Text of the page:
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Re: intro material

Some comments about the ``intro material''.

Section: Metaobjects.

 The limitation on metaobject basic classes seems that these are abstract
classes (limitation expressed by ``Any metaobject must be an instance of a
subclass of ...'').This becomes clear inside the section ``Inheritance
Structure of Metaobject Classes''. Cannot you use the term abstract classes
in order to qualify them directly at the beginning?

SubSection: Classes.

Is it possible to give a clear explanation of the term ``structure''. Is it
only concerned with the number of slot? Nothing is said about the role of
the class of the class. Furthermore the term class metaobject is very
misleading as one can interpreted it as the metaclass...

SubSection:  Slot Definitions.

I do not know if the following paragraph of the Subsection on Slot
Definition is necessary as the information was already provided in the
previous section:

	Associated with each class metaobject is a list of direct slot
	definition metaobjects representing the slots defined directly in the
	class.  Also associated with each class metaobject is a list of
	effective slot definition metaobjects representing the set of slots
	accessible in instances of that class.

SubSection: Methods.

  Omitting information about generic function in the first sentence is a
little bit confusing at first, can you add something like, ``and a
reference to a generic function if any'' to the sentence:

	A method metaobject contains a list of qualifiers, a lambda list, a list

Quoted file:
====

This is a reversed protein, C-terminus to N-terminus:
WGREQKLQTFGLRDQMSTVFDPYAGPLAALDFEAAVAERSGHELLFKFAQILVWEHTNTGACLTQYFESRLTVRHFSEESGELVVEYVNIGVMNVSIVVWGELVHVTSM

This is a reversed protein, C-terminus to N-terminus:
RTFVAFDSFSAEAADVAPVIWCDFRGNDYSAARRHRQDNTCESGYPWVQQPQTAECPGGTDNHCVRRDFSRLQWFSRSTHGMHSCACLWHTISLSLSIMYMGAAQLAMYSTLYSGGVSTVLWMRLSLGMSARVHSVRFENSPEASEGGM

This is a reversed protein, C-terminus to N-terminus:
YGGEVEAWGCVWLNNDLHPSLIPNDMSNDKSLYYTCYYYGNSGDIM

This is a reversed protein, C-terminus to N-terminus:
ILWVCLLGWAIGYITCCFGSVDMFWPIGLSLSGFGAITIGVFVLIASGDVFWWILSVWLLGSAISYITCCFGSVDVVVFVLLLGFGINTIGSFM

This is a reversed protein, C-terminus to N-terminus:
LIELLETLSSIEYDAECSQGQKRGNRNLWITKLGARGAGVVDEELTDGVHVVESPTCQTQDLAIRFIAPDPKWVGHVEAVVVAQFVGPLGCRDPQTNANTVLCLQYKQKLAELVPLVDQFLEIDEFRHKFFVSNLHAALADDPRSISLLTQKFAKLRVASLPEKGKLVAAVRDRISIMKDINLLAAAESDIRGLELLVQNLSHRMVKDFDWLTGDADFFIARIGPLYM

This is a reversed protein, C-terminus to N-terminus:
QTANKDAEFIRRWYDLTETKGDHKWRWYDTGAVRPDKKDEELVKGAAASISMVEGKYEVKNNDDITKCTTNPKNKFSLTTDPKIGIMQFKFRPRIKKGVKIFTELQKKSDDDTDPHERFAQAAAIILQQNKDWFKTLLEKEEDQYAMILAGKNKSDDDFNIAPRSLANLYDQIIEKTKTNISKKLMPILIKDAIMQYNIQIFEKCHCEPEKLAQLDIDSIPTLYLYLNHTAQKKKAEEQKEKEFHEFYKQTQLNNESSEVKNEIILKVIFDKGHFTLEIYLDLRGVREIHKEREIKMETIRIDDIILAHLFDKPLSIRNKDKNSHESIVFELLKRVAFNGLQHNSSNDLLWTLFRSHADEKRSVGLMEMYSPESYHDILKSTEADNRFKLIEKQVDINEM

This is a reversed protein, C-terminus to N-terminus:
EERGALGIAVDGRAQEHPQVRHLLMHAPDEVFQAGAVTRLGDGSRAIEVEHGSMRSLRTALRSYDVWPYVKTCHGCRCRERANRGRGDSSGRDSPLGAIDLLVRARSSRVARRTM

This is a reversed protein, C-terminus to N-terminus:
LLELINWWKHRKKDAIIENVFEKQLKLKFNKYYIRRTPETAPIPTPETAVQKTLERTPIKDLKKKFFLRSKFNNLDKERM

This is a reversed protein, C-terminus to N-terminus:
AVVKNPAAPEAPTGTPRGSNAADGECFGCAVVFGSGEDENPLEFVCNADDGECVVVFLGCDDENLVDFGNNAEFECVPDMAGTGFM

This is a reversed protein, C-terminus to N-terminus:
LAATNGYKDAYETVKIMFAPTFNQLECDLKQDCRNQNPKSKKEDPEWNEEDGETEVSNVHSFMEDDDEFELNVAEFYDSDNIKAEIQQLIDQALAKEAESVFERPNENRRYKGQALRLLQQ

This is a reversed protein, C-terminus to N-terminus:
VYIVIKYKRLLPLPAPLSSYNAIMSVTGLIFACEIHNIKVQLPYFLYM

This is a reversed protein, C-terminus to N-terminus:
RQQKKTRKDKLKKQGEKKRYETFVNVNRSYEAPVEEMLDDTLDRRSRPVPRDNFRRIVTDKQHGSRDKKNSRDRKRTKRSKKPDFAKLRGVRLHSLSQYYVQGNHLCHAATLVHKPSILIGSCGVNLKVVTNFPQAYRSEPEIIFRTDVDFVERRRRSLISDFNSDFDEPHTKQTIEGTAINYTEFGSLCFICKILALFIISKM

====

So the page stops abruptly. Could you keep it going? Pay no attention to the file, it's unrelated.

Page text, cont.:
of specializers, a function and a documentation string.

SubSection: Method Combinations.

 	 \item{\bull} The name of the method combination type is available as a
	symbol.  This name may or may not be the same as the name of the class
	of the method combination metaobject.

It seems that Method Combinations classes are viewed as classes with only
one instance, which will be reinforce by the merging of the name associated
to the method-combination (an instance) and the name of the class depicting
this combination.

Section: Inheritance Structure of Metaobject Classes.

	The class of every class shown is {\bf standard-class} except for the
	class {\bf t} which is an instance of the class {\bf built-in-class} and
	the classes {\bf generic-function} and {\bf standard-generic-function}
	which are instances of the class {\bf funcallable-standard-class}.

Why {\bf Class} is not the root of the instantiation graph? It seems like
this class is more primitive than {\bf Standard-class}. Considering {\bf
Class} as the instantiation's root enables the consideration of a small
kernel on top of which CLOS can be derived (supporting the idea that CLOS
is only a possible paradigm inside the Common-Lisp Object System, and thus
enabling the derivation of some other by inheriting from this kernel).

The adjonction of the sentence   "and for that set of arguments M2 is more
specific than M1;" makes things clearer on the ``shadow'' and ``override''.

Finally I do agree on Moon's comment about the unecessity of two
slot-definition classes for Structure, one seems sufficient.